Carbon monoxide from Smoking: A possible risk factor for SIDS

Professor Allesandro Mugelli and colleagues
University of Florence, Italy
(2001: £22000 over 2 years, 2004: 38000 over 2 years)

Research has shown that parental smoking, particularly maternal smoking during pregnancy, greatly increases the risk of SIDS for a baby. However, the reason for this has never been properly explained.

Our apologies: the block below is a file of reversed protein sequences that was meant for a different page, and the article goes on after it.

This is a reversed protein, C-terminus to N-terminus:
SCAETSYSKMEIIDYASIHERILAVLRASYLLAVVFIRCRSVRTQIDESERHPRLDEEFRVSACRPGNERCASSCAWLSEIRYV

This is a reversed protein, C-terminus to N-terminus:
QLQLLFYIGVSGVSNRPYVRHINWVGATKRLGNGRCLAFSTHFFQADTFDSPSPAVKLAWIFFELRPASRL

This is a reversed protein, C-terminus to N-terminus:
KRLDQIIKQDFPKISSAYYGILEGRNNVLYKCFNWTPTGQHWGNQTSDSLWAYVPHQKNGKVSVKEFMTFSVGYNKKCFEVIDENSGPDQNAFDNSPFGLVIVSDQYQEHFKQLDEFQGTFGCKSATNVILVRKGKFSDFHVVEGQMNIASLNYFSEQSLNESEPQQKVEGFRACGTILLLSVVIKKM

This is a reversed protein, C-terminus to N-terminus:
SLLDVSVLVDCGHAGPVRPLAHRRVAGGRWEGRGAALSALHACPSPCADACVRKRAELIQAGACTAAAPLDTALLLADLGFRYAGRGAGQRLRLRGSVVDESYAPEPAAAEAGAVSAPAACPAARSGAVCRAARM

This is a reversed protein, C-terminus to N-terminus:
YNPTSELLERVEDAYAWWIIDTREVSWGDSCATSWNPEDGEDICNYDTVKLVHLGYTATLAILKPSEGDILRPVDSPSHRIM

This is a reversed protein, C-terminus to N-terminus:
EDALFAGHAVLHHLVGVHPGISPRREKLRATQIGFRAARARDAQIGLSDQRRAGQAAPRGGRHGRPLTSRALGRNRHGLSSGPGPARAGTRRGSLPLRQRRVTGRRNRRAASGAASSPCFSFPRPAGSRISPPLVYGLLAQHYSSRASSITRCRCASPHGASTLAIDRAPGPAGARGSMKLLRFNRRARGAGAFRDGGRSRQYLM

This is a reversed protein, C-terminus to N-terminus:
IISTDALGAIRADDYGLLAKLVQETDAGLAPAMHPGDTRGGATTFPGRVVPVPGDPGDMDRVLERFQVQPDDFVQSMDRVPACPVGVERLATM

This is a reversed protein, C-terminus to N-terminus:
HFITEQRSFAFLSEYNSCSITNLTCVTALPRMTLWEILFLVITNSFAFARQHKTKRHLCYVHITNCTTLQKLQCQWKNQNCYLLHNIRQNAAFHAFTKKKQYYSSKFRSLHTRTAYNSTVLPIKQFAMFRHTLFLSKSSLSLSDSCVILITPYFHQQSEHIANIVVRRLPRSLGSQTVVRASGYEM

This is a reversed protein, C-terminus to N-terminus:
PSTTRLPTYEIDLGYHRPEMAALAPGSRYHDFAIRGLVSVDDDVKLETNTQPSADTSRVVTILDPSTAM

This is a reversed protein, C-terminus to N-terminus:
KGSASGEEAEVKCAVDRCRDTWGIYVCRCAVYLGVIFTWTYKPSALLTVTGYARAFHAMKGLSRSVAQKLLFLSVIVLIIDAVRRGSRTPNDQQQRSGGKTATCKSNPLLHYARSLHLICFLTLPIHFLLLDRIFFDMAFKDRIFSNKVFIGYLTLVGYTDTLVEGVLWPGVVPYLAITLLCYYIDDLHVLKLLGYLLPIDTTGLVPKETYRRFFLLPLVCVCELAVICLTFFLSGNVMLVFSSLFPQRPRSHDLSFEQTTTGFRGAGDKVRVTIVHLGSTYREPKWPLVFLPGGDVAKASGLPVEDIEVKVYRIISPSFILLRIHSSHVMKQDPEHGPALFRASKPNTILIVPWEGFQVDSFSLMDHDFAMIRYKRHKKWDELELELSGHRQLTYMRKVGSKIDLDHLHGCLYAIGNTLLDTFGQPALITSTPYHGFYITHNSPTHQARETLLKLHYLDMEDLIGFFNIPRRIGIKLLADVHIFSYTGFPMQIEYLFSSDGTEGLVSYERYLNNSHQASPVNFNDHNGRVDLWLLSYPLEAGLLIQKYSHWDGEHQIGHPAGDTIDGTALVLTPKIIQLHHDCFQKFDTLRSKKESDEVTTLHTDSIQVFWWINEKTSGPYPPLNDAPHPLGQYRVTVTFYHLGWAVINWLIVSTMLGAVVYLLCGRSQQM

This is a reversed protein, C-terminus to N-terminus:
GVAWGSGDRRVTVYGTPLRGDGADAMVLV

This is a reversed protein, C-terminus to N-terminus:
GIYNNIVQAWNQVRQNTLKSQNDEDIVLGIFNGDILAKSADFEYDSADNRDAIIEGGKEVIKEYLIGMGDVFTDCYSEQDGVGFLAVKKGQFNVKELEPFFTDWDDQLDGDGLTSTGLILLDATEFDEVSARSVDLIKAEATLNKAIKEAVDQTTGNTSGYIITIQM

In newborn babies there is a temporary change in the electro-physiology of the heart. In the vast majority of cases, this change reverts to normal by 6 months of age. If there is a delay in reverting to normal, it may lead to abnormal rhythm of the heart pump and perhaps expose the infant to sudden death.

This research group will examine the possibility that babies exposed to carbon monoxide in the womb (that is, whose mothers smoke) may not make this important move back to normal at the same time as babies whose mothers do not smoke.